Regional Calf Report: Western Iowa – John Brantsen
December 2012 has brought us some extreme variation in temperatures in northwest Iowa. On December 2, we reached a high temperature of 61 degrees. On December 10, a little more than a week later, we saw a low temperature of -2 degrees. Four days later, we were back to highs in the upper 40s.
These extreme swings in temperatures have made calf raising somewhat challenging this month. With the up-and-down weather, dialing in the ventilation in calf barns is a tough job.
From November to early December, I heard several reports of producers battling clostridium in young calves. Clostridium often rears its ugly head with a lack of feeding consistency. However, walking calves and reviewing protocols revealed that, in most cases, producers were doing things right in terms of consistency.
This time, the inconsistent weather may have been contributing to some of the outbreaks. Just like cows (probably even more so than cows), calves are creatures of habit and really do best when the day-to-day routine does not change. To calves, changes in the daily routine are stressors. This is why we often have health and performance challenges in calves when they are exposed to too many changes at once, such as group housing them too closely to weaning, vaccinating while in the middle of switching feeds, and the list goes on.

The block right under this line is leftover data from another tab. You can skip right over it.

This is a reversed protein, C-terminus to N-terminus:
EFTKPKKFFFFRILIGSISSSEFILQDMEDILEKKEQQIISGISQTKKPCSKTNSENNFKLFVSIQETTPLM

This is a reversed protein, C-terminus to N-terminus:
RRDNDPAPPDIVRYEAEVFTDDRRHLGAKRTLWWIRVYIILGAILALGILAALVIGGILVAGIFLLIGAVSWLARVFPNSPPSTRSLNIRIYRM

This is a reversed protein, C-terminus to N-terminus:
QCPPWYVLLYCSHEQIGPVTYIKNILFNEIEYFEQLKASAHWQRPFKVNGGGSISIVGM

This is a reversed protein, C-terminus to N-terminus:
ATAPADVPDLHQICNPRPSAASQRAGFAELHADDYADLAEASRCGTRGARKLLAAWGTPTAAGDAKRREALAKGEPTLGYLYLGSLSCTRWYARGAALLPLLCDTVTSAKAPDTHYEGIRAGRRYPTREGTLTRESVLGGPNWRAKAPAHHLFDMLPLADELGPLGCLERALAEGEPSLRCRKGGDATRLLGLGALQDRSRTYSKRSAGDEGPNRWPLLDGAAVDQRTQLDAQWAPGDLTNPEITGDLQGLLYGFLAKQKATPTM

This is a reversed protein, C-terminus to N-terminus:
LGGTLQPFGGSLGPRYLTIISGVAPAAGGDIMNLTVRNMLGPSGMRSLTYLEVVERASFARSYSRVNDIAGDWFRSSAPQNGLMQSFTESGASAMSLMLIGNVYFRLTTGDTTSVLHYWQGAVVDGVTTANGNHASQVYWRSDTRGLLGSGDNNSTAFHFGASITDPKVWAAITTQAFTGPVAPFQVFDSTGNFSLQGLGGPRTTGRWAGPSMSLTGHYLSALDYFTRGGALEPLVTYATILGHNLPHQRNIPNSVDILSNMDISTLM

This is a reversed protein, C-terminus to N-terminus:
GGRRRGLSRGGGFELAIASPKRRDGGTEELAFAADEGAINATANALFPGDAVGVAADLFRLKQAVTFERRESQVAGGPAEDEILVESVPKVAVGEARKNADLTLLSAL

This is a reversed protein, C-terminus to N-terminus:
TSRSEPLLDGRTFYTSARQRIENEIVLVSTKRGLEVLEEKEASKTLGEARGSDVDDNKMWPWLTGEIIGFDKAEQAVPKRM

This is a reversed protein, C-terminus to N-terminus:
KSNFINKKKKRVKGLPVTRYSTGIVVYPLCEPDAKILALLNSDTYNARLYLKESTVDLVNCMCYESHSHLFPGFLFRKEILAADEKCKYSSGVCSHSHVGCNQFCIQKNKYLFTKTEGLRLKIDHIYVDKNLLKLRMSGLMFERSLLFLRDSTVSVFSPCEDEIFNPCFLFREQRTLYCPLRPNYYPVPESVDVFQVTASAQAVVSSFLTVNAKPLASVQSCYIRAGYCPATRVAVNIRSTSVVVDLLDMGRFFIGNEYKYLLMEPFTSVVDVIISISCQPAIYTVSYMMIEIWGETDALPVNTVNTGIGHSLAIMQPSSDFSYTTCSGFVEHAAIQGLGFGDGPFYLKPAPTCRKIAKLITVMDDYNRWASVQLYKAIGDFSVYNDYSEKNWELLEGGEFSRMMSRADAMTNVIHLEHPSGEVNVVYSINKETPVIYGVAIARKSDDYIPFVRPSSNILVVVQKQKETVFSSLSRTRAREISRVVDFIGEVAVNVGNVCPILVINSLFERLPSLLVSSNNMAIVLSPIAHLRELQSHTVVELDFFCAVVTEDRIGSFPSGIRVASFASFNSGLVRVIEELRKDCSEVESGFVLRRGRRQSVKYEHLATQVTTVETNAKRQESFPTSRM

As calf raisers, we can control a lot of things to promote consistency, such as monitoring the temperature of the milk that is fed, feeding at same time of the day every day, making sure the milk replacer mixture does not vary from feeding to feeding, etc.
More recently, I have talked to several producers dealing with pneumonia issues, especially in calves housed in barns. Again, going from unseasonably warm to unseasonably cold temperatures and back again makes getting the proper ventilation in barns very challenging. Calves take a breath every few seconds, so getting the proper air flow in calf barns helps ensure each breath a calf takes is of clean, pathogen-free air. This is critical in reducing the spread of BRD, but this time of year that’s easier said than done.
One thing we will never be able to control is the weather. That means we need to focus on everything we can control of and make sure the protocols we have in place still make sense and are in the best interest of the calves. Spending some time now reviewing our calf raising procedures before winter sets in for the next few months will be time well spent.
Starting Strong - Calf Care
Winter calf care